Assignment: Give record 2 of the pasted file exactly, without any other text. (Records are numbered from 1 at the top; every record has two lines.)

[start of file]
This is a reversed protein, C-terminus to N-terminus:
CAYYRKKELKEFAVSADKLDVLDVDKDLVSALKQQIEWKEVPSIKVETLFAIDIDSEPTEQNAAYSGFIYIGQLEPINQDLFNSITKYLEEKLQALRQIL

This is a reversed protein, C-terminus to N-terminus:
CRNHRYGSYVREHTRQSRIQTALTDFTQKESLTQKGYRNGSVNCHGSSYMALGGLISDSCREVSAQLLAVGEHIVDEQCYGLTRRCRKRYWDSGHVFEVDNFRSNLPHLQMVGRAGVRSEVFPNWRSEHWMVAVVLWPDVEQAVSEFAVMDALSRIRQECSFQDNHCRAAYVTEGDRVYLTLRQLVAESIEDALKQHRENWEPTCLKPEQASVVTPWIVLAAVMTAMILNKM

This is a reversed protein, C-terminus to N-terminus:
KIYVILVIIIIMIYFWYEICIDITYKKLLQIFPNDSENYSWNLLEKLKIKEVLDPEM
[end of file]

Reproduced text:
This is a reversed protein, C-terminus to N-terminus:
CRNHRYGSYVREHTRQSRIQTALTDFTQKESLTQKGYRNGSVNCHGSSYMALGGLISDSCREVSAQLLAVGEHIVDEQCYGLTRRCRKRYWDSGHVFEVDNFRSNLPHLQMVGRAGVRSEVFPNWRSEHWMVAVVLWPDVEQAVSEFAVMDALSRIRQECSFQDNHCRAAYVTEGDRVYLTLRQLVAESIEDALKQHRENWEPTCLKPEQASVVTPWIVLAAVMTAMILNKM